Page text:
Obama is sure to tangle with Congress again over spending and taxes as legislators grapple with the next three installments in the continuing ‘‘fiscal cliff’’ drama.
And that will roll right into the broader struggle over tax changes and setting the country on a more sustainable fiscal path, where Obama will have to seek consensus with a Republican-dominated House in which conservatives hold sway and moderates are no longer an endangered species but truly gone, Thurber says.
The president hopes for a ‘‘grand bargain’’ that reduces the deficit over the long term, but the trick is to achieve that goal while safeguarding Medicare, Medicaid and Social Security for future generations. A package that does both would go a long way toward expanding the legacy Obama began to build in his first term with action on health care and rescuing the economy.
The president enters his second with a new team taking shape and new strategies to deploy, but also more aware of the challenges inherent in the current atmosphere of polarization.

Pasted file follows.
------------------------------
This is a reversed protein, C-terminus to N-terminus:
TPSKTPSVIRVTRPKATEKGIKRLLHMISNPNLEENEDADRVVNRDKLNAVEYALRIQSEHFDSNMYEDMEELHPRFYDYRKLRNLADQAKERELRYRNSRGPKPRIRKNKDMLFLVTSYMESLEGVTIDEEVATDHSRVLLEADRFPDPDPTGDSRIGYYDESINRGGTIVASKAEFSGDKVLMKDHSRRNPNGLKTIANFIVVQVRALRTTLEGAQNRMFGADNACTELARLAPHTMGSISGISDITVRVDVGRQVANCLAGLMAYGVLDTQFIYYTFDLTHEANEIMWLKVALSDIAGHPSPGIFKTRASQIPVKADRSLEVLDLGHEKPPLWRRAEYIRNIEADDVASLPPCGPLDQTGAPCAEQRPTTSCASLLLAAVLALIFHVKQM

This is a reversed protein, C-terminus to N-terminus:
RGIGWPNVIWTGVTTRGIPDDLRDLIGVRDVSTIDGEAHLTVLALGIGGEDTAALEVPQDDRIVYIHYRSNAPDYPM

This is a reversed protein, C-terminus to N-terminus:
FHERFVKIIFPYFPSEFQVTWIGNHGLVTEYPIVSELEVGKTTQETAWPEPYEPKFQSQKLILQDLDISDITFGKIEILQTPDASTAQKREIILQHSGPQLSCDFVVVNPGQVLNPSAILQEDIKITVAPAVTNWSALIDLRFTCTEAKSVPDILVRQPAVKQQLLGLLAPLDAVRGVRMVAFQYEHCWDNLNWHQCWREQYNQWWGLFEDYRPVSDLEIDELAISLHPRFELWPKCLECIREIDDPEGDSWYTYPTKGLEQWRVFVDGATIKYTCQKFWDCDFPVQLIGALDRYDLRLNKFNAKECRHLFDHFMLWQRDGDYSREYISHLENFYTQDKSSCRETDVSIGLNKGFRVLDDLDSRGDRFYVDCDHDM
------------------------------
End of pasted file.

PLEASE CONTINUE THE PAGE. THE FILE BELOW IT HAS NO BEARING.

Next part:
He describes himself as ‘‘happy warrior’’ ready to do battle anew.
But Calvin Jillson, a political scientist at Southern Methodist University, says Obama is still ‘‘as much an academic as a politician.’’
‘‘What I don’t think he’s done is learn how to wield the power of the presidency in ways that former presidents have,’’ says Jillson. ‘‘It’s possible that Washington is just too different, and that what was possible for FDR or Lyndon Johnson is simply not possible today, even in light of large Democratic majorities in 2009-2010. Maybe Washington is just a different place.’’
EDITOR'S NOTE — Nancy Benac has covered government and politics in Washington for more than three decades.
Follow Nancy Benac on Twitter: http://www.twitter.com/nbenac
An AP News Analysis